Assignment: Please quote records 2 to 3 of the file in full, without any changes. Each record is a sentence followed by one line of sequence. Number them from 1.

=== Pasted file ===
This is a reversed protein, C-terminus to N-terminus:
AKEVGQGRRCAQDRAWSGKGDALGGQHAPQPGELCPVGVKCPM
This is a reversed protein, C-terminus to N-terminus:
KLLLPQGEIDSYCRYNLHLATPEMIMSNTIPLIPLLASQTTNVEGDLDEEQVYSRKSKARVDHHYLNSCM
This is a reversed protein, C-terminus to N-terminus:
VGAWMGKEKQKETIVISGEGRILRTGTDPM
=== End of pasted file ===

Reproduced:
This is a reversed protein, C-terminus to N-terminus:
KLLLPQGEIDSYCRYNLHLATPEMIMSNTIPLIPLLASQTTNVEGDLDEEQVYSRKSKARVDHHYLNSCM
This is a reversed protein, C-terminus to N-terminus:
VGAWMGKEKQKETIVISGEGRILRTGTDPM